Poison and Your Dog – What You Need to Know


Dogs are known to eat things they should not. To make matters worse, some of these items prove toxic. There are more than 100,000 cases of pet poisoning in the United States each year, and a fair amount of these arise from human foods that poison canines.

Here are 10 human foods that routinely poison dogs (read on for the remainder of the list):

  1. Chocolate
  2. Raisins
  3. Mushrooms
  4. Xylitol (sweetener commonly in gum and pastries)
  5. Grapes
  6. Vitamins
  7. Chewing Gum
  8. Bones
  9. Uncooked Chicken
  10. Macadamia Nuts


Rodenticide Poisoning in Dogs

Rodenticide poisoning is the accidental ingestion of products used to kill rodents such as mice and rats. These products are common and accidental exposure is frequent in dogs. The impact on the poisoned animal varies depending on the type of poison ingested. A dog may develop a bleeding disorder, neurological problems, gastrointestinal distress, or kidney failure. In some cases, rodenticide poisoning is fatal.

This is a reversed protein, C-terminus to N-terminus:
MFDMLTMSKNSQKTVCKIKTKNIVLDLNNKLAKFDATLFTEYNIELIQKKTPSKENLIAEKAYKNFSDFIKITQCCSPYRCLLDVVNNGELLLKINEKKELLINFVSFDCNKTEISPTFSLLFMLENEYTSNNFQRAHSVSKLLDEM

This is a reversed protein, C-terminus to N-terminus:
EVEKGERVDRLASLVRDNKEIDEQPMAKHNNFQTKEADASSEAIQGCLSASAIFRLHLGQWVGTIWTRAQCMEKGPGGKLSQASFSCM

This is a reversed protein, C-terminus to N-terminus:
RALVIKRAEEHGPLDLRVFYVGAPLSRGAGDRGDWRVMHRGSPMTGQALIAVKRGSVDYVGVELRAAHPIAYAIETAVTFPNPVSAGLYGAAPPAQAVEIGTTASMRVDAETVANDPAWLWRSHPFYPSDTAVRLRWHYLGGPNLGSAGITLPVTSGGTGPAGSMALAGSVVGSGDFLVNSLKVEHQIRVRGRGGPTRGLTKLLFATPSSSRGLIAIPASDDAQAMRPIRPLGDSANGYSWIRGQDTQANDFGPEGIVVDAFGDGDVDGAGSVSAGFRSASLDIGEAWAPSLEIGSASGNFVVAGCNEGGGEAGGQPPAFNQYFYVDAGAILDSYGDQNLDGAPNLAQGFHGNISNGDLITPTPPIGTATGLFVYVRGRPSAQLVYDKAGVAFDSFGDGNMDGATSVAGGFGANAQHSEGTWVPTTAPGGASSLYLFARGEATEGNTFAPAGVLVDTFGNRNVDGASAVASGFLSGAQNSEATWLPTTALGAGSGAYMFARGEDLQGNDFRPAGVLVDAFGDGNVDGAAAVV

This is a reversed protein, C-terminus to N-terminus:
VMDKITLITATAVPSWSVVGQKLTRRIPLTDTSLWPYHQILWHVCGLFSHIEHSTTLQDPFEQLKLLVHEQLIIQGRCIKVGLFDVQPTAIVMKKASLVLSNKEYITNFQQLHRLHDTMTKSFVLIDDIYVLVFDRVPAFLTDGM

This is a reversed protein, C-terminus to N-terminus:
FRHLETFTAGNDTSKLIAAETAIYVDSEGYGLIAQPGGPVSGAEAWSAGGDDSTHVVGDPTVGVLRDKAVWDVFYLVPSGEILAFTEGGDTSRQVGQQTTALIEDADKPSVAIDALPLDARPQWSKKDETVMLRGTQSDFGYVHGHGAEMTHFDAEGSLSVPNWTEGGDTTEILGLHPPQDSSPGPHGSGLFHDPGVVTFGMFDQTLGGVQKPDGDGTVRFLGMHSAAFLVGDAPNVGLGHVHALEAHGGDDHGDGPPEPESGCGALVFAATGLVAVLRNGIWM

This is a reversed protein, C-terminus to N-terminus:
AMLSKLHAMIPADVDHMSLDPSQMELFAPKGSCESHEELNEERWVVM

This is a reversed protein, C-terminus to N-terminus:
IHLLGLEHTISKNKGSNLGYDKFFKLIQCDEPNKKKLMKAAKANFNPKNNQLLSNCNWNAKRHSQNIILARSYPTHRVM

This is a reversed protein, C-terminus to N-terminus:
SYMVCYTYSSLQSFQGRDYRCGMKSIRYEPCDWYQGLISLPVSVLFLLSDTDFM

Should you suspect your canine has ingested rodenticide, consult your vet immediately. Veterinary care for rodenticide poisoning varies based on the type of poison ingested, the amount ingested, and the length of time elapsed since ingestion. Treatments range from inducing vomiting to use of intravenous fluids to pumping the stomach.

Lead Toxicity in Dogs

Lead toxicity refers to poisoning due to ingestion or inhalation of products containing the element lead. Dogs may be exposed to lead from various sources including: Lead paint, lead pellets, lead weights, household items, automotive parts, construction equipment, plumbing fixtures, and roofing materials.

Puppies are more likely to ingest materials containing lead because of their normal chewing and play activities. Lead toxicity can cause anemia (low red blood cell count), gastrointestinal symptoms (vomiting, diarrhea), and nervous system problems (seizures). There is no home care for lead poisoning. Seek veterinary expertise promptly if you have reason to believe your dog has ingested lead-containing materials.

Resources for Dog Poison Prevention

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